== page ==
White gold is often confused with platinum because the two metals look a lot alike when they are displayed. Each has its own properties that make it a unique metal, but platinum is generally used in an almost pure form. For this reason, a platinum piece of jewelry will often feel heavier than a piece that is made from white gold.

Platinum is also more expensive than white gold, so a question lingers: is white gold a better investment than platinum?

For Most People, White Gold Is a Better Buy

Although platinum is nearly pure, it is also much more expensive. If you compared a 18K white gold piece of the same weight to a platinum piece, the platinum product would be twice the cost of the gold product. That’s before you even include the cost of any gemstones that might be added to the piece! This means for the average household, the white gold jewelry is going to be the better buy. You’ll be able to get more wear with less fatigue with the piece and it will hold its resale value.

The only exception to this rule would be if you’re looking at a solid chunk of platinum versus a solid chunk of white gold as an investment. The platinum is going to maintain its value and be worth more in the long run, while the white gold will typically be sold only at scrap gold values instead of the spot price. This is because white gold is more of an alloy than the platinum is. Even alloyed platinum is 95% pure, while the best of the best white gold is just 90% pure.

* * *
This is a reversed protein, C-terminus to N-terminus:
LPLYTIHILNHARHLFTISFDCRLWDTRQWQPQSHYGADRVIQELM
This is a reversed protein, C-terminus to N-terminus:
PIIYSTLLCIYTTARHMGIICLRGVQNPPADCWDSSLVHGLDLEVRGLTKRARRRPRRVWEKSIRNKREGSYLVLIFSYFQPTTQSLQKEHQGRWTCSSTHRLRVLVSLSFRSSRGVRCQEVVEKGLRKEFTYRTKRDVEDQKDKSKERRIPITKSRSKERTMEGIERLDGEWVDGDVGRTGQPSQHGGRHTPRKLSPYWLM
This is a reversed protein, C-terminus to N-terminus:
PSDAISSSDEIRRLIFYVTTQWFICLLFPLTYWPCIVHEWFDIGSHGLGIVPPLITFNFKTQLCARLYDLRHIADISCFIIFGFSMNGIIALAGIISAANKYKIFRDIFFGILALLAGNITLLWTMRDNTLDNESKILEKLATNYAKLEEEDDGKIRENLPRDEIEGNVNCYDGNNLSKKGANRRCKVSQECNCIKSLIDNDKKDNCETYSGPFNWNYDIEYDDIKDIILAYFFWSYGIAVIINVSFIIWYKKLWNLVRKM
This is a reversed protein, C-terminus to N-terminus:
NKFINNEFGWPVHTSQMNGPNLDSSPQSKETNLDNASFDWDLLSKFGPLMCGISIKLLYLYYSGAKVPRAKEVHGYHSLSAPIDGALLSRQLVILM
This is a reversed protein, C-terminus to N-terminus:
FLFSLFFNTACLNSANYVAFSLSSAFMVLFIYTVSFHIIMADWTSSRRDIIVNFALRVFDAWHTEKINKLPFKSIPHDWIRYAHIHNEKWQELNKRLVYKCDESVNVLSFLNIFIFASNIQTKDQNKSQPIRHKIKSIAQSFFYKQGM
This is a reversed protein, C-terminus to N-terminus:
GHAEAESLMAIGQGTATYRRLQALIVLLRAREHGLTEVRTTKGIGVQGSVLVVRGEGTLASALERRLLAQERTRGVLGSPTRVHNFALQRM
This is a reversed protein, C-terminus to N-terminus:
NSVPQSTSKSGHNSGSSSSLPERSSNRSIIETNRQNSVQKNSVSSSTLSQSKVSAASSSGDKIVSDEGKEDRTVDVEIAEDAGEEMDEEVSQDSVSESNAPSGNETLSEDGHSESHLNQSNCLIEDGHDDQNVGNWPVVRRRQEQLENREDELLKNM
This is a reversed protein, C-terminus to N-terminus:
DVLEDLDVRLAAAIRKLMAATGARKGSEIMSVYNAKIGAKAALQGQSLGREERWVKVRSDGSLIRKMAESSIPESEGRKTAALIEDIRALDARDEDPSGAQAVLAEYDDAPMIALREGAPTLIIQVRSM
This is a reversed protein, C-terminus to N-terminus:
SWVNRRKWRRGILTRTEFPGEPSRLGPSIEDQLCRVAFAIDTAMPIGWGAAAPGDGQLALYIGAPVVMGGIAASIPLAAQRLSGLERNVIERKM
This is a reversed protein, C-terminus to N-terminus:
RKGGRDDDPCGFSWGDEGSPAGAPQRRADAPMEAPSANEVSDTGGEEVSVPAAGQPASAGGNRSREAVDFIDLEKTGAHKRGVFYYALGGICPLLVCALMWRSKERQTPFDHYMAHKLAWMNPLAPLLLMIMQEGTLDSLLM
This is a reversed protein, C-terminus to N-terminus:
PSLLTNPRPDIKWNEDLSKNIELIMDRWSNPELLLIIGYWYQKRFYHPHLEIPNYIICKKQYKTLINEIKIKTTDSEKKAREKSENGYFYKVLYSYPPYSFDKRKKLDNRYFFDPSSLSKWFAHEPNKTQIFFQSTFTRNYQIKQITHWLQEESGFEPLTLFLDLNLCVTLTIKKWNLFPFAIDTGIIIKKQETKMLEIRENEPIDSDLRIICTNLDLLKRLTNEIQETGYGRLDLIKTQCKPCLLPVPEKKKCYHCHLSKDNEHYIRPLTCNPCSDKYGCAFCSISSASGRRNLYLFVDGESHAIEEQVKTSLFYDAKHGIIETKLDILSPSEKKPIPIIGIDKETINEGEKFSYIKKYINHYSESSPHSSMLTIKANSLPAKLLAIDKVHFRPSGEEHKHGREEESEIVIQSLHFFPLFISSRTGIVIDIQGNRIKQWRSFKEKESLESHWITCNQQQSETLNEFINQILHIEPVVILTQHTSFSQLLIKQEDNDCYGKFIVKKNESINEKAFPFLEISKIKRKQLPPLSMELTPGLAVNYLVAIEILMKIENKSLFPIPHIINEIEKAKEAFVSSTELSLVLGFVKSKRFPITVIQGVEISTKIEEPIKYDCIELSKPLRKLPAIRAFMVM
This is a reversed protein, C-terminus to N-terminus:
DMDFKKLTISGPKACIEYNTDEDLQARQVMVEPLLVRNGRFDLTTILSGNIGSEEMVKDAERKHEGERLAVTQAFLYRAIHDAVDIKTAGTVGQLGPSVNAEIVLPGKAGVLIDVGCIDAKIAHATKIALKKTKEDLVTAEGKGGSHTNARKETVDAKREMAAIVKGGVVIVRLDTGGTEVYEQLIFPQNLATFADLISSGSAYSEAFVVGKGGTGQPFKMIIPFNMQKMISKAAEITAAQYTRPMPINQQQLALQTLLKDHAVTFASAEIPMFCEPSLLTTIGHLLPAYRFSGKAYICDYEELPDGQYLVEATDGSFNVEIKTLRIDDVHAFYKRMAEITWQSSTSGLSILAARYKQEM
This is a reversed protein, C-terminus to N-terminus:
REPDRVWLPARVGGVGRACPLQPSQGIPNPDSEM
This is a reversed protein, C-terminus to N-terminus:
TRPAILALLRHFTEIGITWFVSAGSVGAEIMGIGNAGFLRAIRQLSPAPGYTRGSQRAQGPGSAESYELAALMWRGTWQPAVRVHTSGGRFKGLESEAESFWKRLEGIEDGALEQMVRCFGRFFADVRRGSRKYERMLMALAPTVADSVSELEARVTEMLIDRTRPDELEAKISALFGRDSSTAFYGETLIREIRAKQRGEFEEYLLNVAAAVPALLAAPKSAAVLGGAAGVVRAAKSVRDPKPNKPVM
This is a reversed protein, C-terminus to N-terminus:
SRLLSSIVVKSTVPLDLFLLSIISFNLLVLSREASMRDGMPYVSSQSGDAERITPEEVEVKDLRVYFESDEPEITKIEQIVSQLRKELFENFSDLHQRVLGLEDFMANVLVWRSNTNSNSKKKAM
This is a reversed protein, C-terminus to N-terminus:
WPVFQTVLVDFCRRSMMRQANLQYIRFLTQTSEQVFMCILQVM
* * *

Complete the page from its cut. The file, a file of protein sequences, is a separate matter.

How Much Do You Plan To Wear the Jewelry?

If you plan on daily wear of your white gold jewelry, such as a wedding ring, then platinum might also be a better purchase. The white of the gold comes not from the alloy, but from the rhodium plating that is typically used on top of the gold. This plating tends to wear out over the course of 18 months, requiring the jewelry to be re-plated to restore its shine. Platinum, on the other hand, tends to retain its luster over the long haul.

If you purchase white gold that doesn’t have the plating, however, then you’ll actually have a better investment than in the platinum piece. There will be slight color variations in the gold and it won’t be solid white, but it also won’t need the plating and continued maintenance to help it stay looking beautiful. Most white gold rings have the plating, however, so you may have to pay a premium price to get a piece that doesn’t have the rhodium included with it.

Both white gold and platinum have tremendous staying power. From a purely monetary standpoint, platinum might hold some advantages over white gold, but because of its cost, most households are going to find that the white gold is a better purchase. It looks beautiful, retains its value at higher karat levels, and can become a family heirloom piece if it is well cared for over time.